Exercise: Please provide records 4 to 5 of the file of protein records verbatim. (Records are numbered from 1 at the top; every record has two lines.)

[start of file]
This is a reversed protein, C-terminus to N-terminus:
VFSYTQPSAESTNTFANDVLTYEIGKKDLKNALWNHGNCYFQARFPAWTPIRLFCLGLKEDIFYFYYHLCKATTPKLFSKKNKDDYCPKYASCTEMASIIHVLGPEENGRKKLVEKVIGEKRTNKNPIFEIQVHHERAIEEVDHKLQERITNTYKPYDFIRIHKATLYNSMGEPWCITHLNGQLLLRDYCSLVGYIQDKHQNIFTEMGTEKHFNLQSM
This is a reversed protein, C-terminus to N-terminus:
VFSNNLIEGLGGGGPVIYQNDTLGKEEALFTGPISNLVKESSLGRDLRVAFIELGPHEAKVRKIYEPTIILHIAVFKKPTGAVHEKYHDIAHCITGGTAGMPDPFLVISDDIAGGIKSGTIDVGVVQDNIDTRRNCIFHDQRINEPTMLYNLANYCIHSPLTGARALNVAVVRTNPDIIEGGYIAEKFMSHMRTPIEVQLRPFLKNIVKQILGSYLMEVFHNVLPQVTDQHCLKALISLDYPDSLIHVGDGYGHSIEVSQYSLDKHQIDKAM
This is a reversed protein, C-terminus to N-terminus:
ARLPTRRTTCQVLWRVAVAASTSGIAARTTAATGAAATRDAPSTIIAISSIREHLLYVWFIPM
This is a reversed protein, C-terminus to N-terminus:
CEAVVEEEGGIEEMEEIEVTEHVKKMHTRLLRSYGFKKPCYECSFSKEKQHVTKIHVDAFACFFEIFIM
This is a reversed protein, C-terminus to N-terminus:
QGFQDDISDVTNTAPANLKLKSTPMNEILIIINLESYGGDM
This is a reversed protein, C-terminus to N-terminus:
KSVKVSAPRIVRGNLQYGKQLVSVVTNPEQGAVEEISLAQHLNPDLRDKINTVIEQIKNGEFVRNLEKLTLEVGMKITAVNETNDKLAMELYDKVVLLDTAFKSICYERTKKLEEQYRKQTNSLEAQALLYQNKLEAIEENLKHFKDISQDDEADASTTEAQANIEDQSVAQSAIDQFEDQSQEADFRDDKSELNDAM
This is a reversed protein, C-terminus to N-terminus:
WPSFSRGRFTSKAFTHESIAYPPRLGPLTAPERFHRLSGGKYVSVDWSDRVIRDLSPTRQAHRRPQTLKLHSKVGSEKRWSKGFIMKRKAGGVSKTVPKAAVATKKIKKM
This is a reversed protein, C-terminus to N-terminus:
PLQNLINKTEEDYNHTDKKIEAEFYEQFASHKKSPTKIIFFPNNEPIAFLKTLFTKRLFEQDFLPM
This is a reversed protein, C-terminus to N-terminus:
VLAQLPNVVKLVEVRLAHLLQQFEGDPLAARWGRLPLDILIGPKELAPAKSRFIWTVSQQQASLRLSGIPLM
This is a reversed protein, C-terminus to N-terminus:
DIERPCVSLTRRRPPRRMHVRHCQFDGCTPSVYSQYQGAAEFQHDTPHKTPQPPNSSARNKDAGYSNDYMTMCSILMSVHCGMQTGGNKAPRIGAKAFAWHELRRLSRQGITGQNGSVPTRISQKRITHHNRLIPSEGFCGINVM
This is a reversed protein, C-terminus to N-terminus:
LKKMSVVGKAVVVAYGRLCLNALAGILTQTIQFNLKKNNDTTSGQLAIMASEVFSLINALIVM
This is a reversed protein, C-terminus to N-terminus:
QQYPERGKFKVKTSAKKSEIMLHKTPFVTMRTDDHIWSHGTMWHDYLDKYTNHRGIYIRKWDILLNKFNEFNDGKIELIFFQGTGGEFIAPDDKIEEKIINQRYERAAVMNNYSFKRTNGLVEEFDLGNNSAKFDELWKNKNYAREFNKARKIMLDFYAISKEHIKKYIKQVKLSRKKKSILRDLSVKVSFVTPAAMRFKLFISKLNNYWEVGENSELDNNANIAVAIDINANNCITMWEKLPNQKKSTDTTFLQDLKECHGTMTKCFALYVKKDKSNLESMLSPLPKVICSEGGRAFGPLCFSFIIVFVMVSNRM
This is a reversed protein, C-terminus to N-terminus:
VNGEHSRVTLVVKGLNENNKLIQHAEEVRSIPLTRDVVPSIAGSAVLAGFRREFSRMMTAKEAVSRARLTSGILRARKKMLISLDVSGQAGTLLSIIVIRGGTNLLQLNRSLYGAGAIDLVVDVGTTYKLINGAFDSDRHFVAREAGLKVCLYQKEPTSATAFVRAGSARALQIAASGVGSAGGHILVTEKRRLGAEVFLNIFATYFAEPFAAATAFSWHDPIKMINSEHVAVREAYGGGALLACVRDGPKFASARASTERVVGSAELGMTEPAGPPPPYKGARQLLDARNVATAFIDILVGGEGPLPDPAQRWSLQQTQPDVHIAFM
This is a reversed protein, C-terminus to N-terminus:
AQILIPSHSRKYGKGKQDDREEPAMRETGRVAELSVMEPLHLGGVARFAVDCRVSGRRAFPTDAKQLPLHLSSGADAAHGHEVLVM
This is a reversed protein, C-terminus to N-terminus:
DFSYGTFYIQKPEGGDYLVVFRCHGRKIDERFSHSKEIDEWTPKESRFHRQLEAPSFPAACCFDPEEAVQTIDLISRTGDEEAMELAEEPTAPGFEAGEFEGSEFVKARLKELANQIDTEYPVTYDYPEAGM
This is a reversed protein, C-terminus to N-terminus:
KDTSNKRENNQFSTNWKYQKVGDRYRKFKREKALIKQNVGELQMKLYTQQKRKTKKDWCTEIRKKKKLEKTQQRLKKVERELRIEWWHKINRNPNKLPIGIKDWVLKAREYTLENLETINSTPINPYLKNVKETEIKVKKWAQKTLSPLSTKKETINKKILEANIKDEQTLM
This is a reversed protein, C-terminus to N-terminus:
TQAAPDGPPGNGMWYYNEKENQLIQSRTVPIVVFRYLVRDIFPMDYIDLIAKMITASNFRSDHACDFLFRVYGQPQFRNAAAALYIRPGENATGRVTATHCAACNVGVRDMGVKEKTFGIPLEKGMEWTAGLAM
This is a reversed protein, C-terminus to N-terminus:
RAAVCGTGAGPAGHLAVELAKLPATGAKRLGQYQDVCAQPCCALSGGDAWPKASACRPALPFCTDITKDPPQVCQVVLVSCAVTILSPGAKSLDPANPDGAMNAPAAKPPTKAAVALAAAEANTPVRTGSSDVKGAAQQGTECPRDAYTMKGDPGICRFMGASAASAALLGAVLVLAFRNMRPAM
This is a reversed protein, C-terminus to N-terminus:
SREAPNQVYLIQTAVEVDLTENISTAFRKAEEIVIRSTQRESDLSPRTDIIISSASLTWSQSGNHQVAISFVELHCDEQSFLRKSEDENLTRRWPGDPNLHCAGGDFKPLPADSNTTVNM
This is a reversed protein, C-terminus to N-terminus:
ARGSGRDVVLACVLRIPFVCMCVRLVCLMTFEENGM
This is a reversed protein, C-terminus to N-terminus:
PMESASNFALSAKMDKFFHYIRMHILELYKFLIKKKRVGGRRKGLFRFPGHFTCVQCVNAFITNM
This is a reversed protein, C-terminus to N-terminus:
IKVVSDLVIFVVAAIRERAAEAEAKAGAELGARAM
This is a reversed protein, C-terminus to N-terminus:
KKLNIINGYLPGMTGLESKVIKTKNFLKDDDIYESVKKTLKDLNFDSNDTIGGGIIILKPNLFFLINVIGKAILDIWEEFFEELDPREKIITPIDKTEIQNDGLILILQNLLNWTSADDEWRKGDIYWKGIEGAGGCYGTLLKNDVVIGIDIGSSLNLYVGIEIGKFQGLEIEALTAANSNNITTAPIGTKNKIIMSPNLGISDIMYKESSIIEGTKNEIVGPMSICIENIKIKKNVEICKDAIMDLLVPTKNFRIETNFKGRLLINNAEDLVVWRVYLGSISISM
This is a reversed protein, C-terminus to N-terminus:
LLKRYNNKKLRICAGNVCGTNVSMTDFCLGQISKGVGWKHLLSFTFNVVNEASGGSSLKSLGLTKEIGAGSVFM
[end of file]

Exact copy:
This is a reversed protein, C-terminus to N-terminus:
CEAVVEEEGGIEEMEEIEVTEHVKKMHTRLLRSYGFKKPCYECSFSKEKQHVTKIHVDAFACFFEIFIM
This is a reversed protein, C-terminus to N-terminus:
QGFQDDISDVTNTAPANLKLKSTPMNEILIIINLESYGGDM